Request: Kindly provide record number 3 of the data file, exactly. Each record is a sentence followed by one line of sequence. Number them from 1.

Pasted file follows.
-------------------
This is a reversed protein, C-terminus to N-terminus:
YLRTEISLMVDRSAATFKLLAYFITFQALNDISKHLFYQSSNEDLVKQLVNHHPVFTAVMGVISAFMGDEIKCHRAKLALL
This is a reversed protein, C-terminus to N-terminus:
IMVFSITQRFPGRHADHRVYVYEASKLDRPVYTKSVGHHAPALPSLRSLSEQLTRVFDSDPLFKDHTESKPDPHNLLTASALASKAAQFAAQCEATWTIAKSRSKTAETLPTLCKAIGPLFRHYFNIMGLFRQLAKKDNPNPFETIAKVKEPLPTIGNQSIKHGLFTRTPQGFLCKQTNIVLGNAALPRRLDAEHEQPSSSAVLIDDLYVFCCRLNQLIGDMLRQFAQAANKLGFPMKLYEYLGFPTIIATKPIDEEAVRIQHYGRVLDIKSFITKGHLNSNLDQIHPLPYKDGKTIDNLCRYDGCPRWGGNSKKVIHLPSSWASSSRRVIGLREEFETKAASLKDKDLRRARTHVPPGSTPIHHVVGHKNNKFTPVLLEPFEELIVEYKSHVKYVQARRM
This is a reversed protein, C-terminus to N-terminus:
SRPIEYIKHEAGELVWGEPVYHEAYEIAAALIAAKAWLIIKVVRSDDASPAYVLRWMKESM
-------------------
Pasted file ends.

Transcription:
This is a reversed protein, C-terminus to N-terminus:
SRPIEYIKHEAGELVWGEPVYHEAYEIAAALIAAKAWLIIKVVRSDDASPAYVLRWMKESM